Supported by a National Science Foundation (NSF) grant, Tim Machonkin, assistant professor of chemistry, is working to understand how bacteria have evolved the ability to neutralize the effects of certain chlorinated organic molecules that are dangerous pollutants in the environment.
The three-year $259,000 grant will enable him to pursue further research designed to unlock the mystery of how certain enzymes can bind to chlorinated molecules and carry out chemical transformations.
Finding an answer could result in the future development of engineered enzymes capable of neutralizing pollutants such as PCBs, Machonkin explained.
“This National Science Foundation grant is a significant indicator of the caliber of Whitman’s science faculty as well as the research its members conduct,” said Timothy Kaufman-Osborn, provost and dean of the faculty.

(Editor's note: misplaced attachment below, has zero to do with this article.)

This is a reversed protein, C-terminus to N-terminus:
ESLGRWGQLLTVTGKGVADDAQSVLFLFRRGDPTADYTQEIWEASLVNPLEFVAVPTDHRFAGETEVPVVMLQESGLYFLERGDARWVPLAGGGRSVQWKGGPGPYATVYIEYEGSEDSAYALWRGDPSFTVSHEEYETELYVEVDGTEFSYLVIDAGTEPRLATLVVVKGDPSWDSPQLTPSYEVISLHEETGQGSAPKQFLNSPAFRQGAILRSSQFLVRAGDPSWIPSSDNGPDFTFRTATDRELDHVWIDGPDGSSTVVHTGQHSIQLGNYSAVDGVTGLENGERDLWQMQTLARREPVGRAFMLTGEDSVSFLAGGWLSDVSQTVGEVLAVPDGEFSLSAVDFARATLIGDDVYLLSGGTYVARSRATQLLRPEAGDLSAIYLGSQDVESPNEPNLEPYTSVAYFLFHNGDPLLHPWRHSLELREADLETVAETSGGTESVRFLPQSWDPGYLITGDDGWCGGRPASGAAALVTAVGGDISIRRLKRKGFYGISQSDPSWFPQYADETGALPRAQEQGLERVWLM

He said the preliminary data that convinced NSF to fund the project was developed in part through the “heavy involvement” of Whitman students who collectively have spent “hundreds of hours” in the lab. This project also has resulted in “very high exposure” for students who have presented data at past national chemistry conferences, he said.
The NSF grant will enable Machonkin to collaborate with up to four student researchers per year.
For more about the NSF grant, Machonkin and his student researchers, see National Science Foundation awards grant to professor for chemistry research.